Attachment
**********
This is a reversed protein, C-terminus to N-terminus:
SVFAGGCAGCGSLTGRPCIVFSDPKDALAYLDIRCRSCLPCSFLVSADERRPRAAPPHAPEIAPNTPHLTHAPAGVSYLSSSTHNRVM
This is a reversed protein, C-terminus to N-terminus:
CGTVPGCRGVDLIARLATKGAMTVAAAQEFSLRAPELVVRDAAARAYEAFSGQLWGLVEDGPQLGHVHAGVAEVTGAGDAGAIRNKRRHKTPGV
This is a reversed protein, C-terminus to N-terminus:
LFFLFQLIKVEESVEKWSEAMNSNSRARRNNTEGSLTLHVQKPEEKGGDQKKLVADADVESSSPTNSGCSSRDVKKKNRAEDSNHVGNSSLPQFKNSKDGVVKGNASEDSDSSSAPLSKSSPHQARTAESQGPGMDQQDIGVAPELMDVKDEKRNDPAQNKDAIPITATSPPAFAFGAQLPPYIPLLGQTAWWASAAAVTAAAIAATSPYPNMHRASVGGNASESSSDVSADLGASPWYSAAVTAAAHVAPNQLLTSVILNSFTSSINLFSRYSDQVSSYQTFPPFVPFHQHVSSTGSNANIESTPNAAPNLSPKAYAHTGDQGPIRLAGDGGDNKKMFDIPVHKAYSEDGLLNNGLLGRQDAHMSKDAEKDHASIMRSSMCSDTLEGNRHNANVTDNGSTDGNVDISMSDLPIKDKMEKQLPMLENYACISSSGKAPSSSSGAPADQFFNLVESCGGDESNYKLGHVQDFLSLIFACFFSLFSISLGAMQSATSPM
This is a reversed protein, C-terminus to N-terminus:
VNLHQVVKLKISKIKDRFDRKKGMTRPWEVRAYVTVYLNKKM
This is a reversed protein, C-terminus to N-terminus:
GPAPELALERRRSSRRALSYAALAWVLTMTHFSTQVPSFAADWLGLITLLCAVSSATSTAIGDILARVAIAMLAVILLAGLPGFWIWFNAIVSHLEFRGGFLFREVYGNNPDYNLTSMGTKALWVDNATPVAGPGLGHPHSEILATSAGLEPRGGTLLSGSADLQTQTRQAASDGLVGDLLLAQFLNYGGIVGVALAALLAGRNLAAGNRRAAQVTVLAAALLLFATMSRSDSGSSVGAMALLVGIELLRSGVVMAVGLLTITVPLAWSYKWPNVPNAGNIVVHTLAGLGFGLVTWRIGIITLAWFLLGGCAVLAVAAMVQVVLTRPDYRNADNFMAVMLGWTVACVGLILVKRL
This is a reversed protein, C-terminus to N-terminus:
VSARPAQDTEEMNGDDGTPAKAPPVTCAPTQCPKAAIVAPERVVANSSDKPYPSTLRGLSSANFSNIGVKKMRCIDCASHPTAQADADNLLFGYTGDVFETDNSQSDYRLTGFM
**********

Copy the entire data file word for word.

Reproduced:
This is a reversed protein, C-terminus to N-terminus:
SVFAGGCAGCGSLTGRPCIVFSDPKDALAYLDIRCRSCLPCSFLVSADERRPRAAPPHAPEIAPNTPHLTHAPAGVSYLSSSTHNRVM
This is a reversed protein, C-terminus to N-terminus:
CGTVPGCRGVDLIARLATKGAMTVAAAQEFSLRAPELVVRDAAARAYEAFSGQLWGLVEDGPQLGHVHAGVAEVTGAGDAGAIRNKRRHKTPGV
This is a reversed protein, C-terminus to N-terminus:
LFFLFQLIKVEESVEKWSEAMNSNSRARRNNTEGSLTLHVQKPEEKGGDQKKLVADADVESSSPTNSGCSSRDVKKKNRAEDSNHVGNSSLPQFKNSKDGVVKGNASEDSDSSSAPLSKSSPHQARTAESQGPGMDQQDIGVAPELMDVKDEKRNDPAQNKDAIPITATSPPAFAFGAQLPPYIPLLGQTAWWASAAAVTAAAIAATSPYPNMHRASVGGNASESSSDVSADLGASPWYSAAVTAAAHVAPNQLLTSVILNSFTSSINLFSRYSDQVSSYQTFPPFVPFHQHVSSTGSNANIESTPNAAPNLSPKAYAHTGDQGPIRLAGDGGDNKKMFDIPVHKAYSEDGLLNNGLLGRQDAHMSKDAEKDHASIMRSSMCSDTLEGNRHNANVTDNGSTDGNVDISMSDLPIKDKMEKQLPMLENYACISSSGKAPSSSSGAPADQFFNLVESCGGDESNYKLGHVQDFLSLIFACFFSLFSISLGAMQSATSPM
This is a reversed protein, C-terminus to N-terminus:
VNLHQVVKLKISKIKDRFDRKKGMTRPWEVRAYVTVYLNKKM
This is a reversed protein, C-terminus to N-terminus:
GPAPELALERRRSSRRALSYAALAWVLTMTHFSTQVPSFAADWLGLITLLCAVSSATSTAIGDILARVAIAMLAVILLAGLPGFWIWFNAIVSHLEFRGGFLFREVYGNNPDYNLTSMGTKALWVDNATPVAGPGLGHPHSEILATSAGLEPRGGTLLSGSADLQTQTRQAASDGLVGDLLLAQFLNYGGIVGVALAALLAGRNLAAGNRRAAQVTVLAAALLLFATMSRSDSGSSVGAMALLVGIELLRSGVVMAVGLLTITVPLAWSYKWPNVPNAGNIVVHTLAGLGFGLVTWRIGIITLAWFLLGGCAVLAVAAMVQVVLTRPDYRNADNFMAVMLGWTVACVGLILVKRL
This is a reversed protein, C-terminus to N-terminus:
VSARPAQDTEEMNGDDGTPAKAPPVTCAPTQCPKAAIVAPERVVANSSDKPYPSTLRGLSSANFSNIGVKKMRCIDCASHPTAQADADNLLFGYTGDVFETDNSQSDYRLTGFM